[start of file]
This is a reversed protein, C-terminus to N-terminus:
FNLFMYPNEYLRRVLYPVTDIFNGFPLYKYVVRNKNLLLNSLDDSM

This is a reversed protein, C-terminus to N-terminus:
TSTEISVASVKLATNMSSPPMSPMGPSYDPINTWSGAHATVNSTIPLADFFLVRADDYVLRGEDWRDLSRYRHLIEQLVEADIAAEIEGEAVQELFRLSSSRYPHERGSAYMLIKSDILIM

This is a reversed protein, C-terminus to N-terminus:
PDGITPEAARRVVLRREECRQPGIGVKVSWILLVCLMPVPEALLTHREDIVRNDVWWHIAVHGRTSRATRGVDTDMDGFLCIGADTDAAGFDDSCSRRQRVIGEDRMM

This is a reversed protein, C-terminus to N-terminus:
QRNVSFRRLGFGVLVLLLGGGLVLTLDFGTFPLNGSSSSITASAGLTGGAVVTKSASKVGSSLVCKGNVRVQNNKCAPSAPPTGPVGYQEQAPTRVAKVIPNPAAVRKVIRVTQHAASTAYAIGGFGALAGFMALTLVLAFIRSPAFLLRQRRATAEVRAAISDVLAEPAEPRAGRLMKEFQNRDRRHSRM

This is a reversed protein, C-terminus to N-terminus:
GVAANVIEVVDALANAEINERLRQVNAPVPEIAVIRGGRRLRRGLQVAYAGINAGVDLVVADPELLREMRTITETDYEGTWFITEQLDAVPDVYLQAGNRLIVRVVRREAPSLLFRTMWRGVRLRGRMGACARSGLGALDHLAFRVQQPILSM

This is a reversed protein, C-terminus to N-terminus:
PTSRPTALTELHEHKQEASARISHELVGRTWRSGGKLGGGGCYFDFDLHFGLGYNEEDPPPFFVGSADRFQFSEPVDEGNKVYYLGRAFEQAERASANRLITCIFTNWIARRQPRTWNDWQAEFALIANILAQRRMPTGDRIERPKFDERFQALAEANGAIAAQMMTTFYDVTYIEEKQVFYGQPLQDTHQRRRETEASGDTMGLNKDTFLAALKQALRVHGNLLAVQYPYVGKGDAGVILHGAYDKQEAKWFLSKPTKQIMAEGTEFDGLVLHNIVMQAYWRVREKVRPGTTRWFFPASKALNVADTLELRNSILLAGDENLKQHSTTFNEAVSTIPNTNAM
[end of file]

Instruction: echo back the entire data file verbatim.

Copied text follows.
This is a reversed protein, C-terminus to N-terminus:
FNLFMYPNEYLRRVLYPVTDIFNGFPLYKYVVRNKNLLLNSLDDSM

This is a reversed protein, C-terminus to N-terminus:
TSTEISVASVKLATNMSSPPMSPMGPSYDPINTWSGAHATVNSTIPLADFFLVRADDYVLRGEDWRDLSRYRHLIEQLVEADIAAEIEGEAVQELFRLSSSRYPHERGSAYMLIKSDILIM

This is a reversed protein, C-terminus to N-terminus:
PDGITPEAARRVVLRREECRQPGIGVKVSWILLVCLMPVPEALLTHREDIVRNDVWWHIAVHGRTSRATRGVDTDMDGFLCIGADTDAAGFDDSCSRRQRVIGEDRMM

This is a reversed protein, C-terminus to N-terminus:
QRNVSFRRLGFGVLVLLLGGGLVLTLDFGTFPLNGSSSSITASAGLTGGAVVTKSASKVGSSLVCKGNVRVQNNKCAPSAPPTGPVGYQEQAPTRVAKVIPNPAAVRKVIRVTQHAASTAYAIGGFGALAGFMALTLVLAFIRSPAFLLRQRRATAEVRAAISDVLAEPAEPRAGRLMKEFQNRDRRHSRM

This is a reversed protein, C-terminus to N-terminus:
GVAANVIEVVDALANAEINERLRQVNAPVPEIAVIRGGRRLRRGLQVAYAGINAGVDLVVADPELLREMRTITETDYEGTWFITEQLDAVPDVYLQAGNRLIVRVVRREAPSLLFRTMWRGVRLRGRMGACARSGLGALDHLAFRVQQPILSM

This is a reversed protein, C-terminus to N-terminus:
PTSRPTALTELHEHKQEASARISHELVGRTWRSGGKLGGGGCYFDFDLHFGLGYNEEDPPPFFVGSADRFQFSEPVDEGNKVYYLGRAFEQAERASANRLITCIFTNWIARRQPRTWNDWQAEFALIANILAQRRMPTGDRIERPKFDERFQALAEANGAIAAQMMTTFYDVTYIEEKQVFYGQPLQDTHQRRRETEASGDTMGLNKDTFLAALKQALRVHGNLLAVQYPYVGKGDAGVILHGAYDKQEAKWFLSKPTKQIMAEGTEFDGLVLHNIVMQAYWRVREKVRPGTTRWFFPASKALNVADTLELRNSILLAGDENLKQHSTTFNEAVSTIPNTNAM